2) The forgetting factor in probabilistic calculations (probability of the similar user’s actions is higher if the time interval in days between them is less).
3) Duration and time of the start of the user’s activity as quantitative and qualitative estimation of his/her needs and preferences.
Based on these assumptions, our research team suggests the methodology for analysis of Smart Home user behavior and simulation of the householder’s activities in automatic mode. It shall be implemented as an additional module, a part of the Smart Home base software . Input data for this module should be gathered from all available sources (info from sensors or explicit user’s directions), and the results of analysis will be applied to all supported features(including but not limited by security and healthcare topics, energy consumption optimization, and so on). Below the results of primal tests of the approach are discussed.
II. Task and Test Data Description
We consider user behaviour prediction regarding the following task: proactive setup of the comfort climate in the open space before the first employee arrives to the office. The personal does not have strict schedule for visiting the office during the working days. The sensors track the people moving inside the open space (but do not react on minor motions, so the log does not contain “white noise” data).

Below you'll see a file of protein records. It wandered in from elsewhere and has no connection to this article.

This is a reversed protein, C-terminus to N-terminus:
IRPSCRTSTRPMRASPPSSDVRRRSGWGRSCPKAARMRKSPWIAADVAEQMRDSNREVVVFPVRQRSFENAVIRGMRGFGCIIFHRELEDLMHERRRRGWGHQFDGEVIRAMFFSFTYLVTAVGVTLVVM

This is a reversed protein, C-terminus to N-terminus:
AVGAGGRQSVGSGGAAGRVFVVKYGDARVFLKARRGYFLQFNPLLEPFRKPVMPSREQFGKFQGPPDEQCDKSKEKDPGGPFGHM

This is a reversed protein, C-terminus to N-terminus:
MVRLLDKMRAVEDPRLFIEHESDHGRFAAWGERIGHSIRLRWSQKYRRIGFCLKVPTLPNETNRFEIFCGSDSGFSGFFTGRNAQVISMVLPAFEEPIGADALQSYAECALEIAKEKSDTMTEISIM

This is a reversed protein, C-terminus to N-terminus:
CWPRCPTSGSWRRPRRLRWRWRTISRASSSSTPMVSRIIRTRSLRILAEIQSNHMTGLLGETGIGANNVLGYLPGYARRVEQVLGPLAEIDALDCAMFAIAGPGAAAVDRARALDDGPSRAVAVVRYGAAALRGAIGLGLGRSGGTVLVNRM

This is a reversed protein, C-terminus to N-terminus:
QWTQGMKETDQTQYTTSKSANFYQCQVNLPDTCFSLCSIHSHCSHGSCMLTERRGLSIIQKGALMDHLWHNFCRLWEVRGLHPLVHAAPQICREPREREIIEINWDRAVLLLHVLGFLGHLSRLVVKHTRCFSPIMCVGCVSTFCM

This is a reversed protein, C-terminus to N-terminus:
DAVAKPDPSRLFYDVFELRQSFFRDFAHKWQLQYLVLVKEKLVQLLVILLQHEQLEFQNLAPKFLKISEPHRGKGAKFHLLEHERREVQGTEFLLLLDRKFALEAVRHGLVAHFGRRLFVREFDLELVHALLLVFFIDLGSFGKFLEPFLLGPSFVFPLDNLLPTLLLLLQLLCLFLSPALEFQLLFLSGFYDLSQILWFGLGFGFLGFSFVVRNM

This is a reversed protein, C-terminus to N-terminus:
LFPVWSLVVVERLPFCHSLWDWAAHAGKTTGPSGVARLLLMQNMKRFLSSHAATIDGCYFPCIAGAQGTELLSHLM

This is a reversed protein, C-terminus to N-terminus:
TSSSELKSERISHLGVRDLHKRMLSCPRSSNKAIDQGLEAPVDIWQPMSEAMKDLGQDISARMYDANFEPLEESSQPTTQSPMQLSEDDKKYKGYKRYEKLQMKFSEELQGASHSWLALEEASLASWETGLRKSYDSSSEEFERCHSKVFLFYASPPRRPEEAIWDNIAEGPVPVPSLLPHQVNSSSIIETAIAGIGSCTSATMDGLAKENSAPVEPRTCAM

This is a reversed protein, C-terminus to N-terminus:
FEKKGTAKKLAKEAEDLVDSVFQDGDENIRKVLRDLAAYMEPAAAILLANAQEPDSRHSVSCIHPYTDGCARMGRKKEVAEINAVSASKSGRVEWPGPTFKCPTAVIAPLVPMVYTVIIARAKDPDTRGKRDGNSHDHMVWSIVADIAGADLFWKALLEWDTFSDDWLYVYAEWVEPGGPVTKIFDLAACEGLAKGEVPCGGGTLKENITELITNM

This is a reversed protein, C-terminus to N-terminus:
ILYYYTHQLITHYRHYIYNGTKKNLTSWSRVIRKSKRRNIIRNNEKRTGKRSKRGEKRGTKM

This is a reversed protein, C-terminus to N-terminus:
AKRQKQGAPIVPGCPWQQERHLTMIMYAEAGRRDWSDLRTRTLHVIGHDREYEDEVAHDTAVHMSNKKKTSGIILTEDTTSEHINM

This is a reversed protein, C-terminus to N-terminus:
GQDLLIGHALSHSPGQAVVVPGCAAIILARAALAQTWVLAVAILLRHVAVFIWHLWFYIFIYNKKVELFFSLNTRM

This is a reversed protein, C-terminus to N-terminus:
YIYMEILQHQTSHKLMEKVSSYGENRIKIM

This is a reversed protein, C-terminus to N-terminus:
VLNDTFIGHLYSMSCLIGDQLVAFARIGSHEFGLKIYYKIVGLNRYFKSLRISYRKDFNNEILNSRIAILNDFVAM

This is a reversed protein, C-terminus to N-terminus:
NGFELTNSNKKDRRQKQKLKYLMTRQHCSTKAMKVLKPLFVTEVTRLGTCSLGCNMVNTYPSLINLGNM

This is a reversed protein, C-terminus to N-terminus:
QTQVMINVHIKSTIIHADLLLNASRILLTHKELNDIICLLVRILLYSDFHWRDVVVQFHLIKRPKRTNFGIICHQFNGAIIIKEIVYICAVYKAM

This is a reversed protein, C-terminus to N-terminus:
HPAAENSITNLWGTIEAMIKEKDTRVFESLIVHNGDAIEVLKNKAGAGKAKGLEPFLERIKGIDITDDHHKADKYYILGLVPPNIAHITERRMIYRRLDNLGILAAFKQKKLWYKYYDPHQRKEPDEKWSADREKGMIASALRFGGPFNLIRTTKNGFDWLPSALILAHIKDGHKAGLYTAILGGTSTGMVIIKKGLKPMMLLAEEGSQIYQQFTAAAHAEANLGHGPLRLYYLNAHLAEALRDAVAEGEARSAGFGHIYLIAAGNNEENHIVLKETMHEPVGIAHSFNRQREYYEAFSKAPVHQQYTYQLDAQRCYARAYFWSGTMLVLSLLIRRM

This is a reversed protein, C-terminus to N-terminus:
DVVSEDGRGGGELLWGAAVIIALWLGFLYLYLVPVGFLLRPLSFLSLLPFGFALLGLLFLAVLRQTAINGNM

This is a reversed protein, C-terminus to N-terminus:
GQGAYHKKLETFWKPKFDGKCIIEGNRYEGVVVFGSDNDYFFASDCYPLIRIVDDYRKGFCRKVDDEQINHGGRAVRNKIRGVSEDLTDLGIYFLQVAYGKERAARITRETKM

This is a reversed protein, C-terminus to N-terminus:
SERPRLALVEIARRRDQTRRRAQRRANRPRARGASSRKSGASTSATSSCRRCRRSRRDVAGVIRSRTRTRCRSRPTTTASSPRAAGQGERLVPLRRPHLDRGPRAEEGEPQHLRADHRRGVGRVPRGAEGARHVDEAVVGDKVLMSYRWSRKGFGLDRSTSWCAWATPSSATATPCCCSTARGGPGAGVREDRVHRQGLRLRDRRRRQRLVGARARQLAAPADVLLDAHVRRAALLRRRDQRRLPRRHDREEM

The log is gathered during one month. It is necessary to predict the time when the first employee comes to the office next working day (so the air conditioner might be turned on before it, and the necessary climate is arranged till the first person comes in). We simplify the task as much as possible (for example, we do not consider different air conditioning modes that can be setup by different persons in different days; we suppose that only one mode is used).
The log structure is very simple, every record includes date, time (hours, minutes, and seconds), and the motion indicator (0 or 1, “zero” records state lack of motion).
III. Test Data Clustering
The preliminary analysis shows that only “no motion” records are gathered for non-working days and the night time. To exclude artificial improvement of the algorithm  usage, we consider only records for working days since 6 AM till 8 PM. So data clustering takes place.
Weekly cyclicality of the users’ activities should improve the prediction for appropriate days of week (for example, we can expect that log of Thursday actions provides more reliable prediction for next Thursday). However due to fact that some non-working days were Monday and Tuesday (Russian national holidays), they were excluded from the clustered data, and weekly cyclicality of the users activities is broken. At the same time, it is a relatively common failure of the working days schedule, and it is necessary to have relatively long log of data to disregard such data interruption. In this case the weekly cyclicality is neglected because of short log of data.